• Fifth album from this German instrumental psych/stoner band is a real mind crusher.  You like My Brother The Wind?  You need to hear this.  If Samsara Blues Experiment recorded an instrumental album it might sound something like this.  The album is interspersed with quieter introspective interludes that just seem to made the heavier parts heavier and the spacier parts trippier.  If you like your psych served up hard you can't pass it up.  Devastating stuff.  BUY OR DIE!BTW - the angry metal guy tells it way better than I can:"It was difficult for me to turn down a promo so intertwined with one of the subjects of my recently-completed dissertation. Aldous Huxley‘s migration to Eastern philosophy, influenced by both Taoism and Buddhism, is well documented in his final novel, Island. The inhabitants of the idyllic island practice such spiritual, philosophical models, culminating in the consumption of so-called “Moksha-medicine,” a hallucinogen which permits heightened awareness and understanding. The band which explores similarly Zen and reflective topics is one to catch my eye and I excitedly embarked on this quest for internal liberation.Moksha is the fifth full-length by Germany’s My Sleeping Karma, succeeding their previous release Soma (also a reference to Eastern spirituality and prominently interpreted in Huxley’s Brave New World). It accordingly incorporates Eastern instrumentation in a groovy, psychedelic exploration of exactly how mellow one can be while the music can still be interpreted as metal. Though it could be described as relaxing mood music, the distorted guitars and surprising technical proficiency of the band grounds Moksha in the space between rock and metal (and also qualifies it for AMG, you goddamned haters).If Kraut or psychedelic rock is your jam then you will assuredly find plenty to enjoy here. The minimalist approach with sparingly-used instruments and catchy but repetitive leads will worm its way into your skull. There aren’t multiple riffs throughout each song; rather, a core motif which gradually progresses and develops throughout, lending a charming coherency to the album – see opener “Prithvi” for this. Occasional synths and piano keys afford an ethereal air too. However, it’s the points at which more overt Eastern instrumentation is used that the material really stands out. The five “Interlude”s which split each of the main songs strongly evoke My Brother The Wind, with groovy bass-lines and the interesting use of monk’s chants and hand-operated drums. The album’s concept is thus drawn into the music and it creates a quite captivating effect. The sudden and disturbing emanation of pop shite from one of my housemates’s bedrooms drew me from my trance and alerted me to how involving the material is.Despite the repetitive and seemingly improvised nature of the music, its technicality is another boon. As the songs progress and layer, the guitars and drums can become quite intense despite the over-arching serenity (I’m aware this sounds like a contradiction but it’s a testament to the subtle song-writing). The nifty transition at 2:30 of “Akasha” foregrounds a sound very similar to mid-era Anathema, and the transition at 4:00 demonstrates the talent of the bassist and drummer, leading into an appropriately-climatic harmony. This is just one song, but jazzy drum fills and strong bass work permeate the entirety of the release. The Floydian jam on “Interlude 5” is compelling too.I would argue that Moksha effectively achieves its goal and nails the style it strives for. However, I do feel that it may be too niche for some listeners – it’s easy for me to concertedly listen for the technical accomplishments as a reviewer, but the music can slip to the background into the realms of mood music. Though a pleasant listen it may be, one could argue it’s a little safe and it certainly doesn’t arouse my passions sufficiently to push my score to excellent. Furthermore, each of the main tracks can sound quite similar if not explicitly listening – that said, the interludes split up the record nicely so this effect is mitigated. I’m also part of the niche rock and metal market that appreciates the spiritual subject matter, if only on an academic level.Turning my gaze to the empirical and away from the spiritual, the solid dynamics certainly aid affairs. The principle tracks hit a DR score of 8, with the “Interlude”s varying between 10 and 14. There is good breathing room for each instrument and each is clean without being over-produced. A holistic sound is achieved which envelops the listener well.I imagine there is quite a specific demographic that this music hits so it may not be for everyone, but I’m enjoying my journey to the geographic heights of Nepal, the enigmatic Sadhus of India and through the tenets of Yin Yang. The ultimate dearth of diversity and Moksha‘s intrinsic tranquility limits my true passion for the record, but it’s a worthwhile investment nonetheless. Aldous would be proud." - The Angry Metal Guy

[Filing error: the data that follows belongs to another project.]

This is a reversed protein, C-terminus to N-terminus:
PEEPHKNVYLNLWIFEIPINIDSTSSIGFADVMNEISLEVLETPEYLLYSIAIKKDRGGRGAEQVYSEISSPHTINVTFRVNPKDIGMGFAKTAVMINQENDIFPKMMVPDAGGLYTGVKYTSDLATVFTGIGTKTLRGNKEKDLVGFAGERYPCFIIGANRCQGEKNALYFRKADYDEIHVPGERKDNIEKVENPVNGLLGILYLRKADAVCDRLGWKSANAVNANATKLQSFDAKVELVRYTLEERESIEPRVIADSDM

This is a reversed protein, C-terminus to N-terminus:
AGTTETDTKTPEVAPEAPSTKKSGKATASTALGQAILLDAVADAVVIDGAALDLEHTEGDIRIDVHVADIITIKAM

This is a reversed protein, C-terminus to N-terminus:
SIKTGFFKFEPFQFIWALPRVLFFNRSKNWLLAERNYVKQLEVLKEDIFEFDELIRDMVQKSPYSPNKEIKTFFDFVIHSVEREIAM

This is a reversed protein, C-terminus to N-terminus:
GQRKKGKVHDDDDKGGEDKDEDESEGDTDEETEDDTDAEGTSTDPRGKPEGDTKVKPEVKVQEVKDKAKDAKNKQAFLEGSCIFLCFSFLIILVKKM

$13.00
  • Full length debut from this excellent UK based djent metal band. Led by the clean/scream vocals of Dan Tompkins, Tesseract effortlessly balances melody with technicality. Similar in nature to Periphery but with MUCH better vocals. This special edition comes with a bonus DVD that features them performing Concealing Fate live in the studio as well as band interviews, road footage, and more. Highly recommended.
    $16.00
  • "Devin Townsend - fully 30 records into an astonishing career - has now just raised the stakes in the form of a new double album combining Ziltoid The Omniscient’s triumphant return and the follow-up to the critically acclaimed “Epicloud!” Feasting upon Z2 is akin to immersing oneself in the arcane creases of the DEVIN TOWNSEND PROJECT catalog, bludgeoning heaviness and angelic melodies living under the cathedral of Devin’s more contemplative solo vision. The effect is lush, full- range, cinematic, and expressive. Addressing the creative tension between the two discs, Devin explains “...it’s DTP...the ‘humans’ against Ziltoid, and it’s a battle of sorts...The DTP and Ziltoid side of my writing has evolved to where this statement was necessary and undoubtedly inevitable. The battle between the two seems like a great way to priced to the next chapter of my work. It’s a backdrop for something that hopefully engaging for people. I hope that the point that I’m trying to make with Ziltoid and the metaphor behind it, isn’t lost in just a sea of absurdity.” Guest musicians include Anneke Van Giersbergen (solo artist, ex-THE GATHERING) and Chris Jericho (WWE star, FOZZY) as Captain Spectacular! Also featuring the "Universal Choir", 2000 voices strong, the biggest choir on a metal record ever! "
    $15.00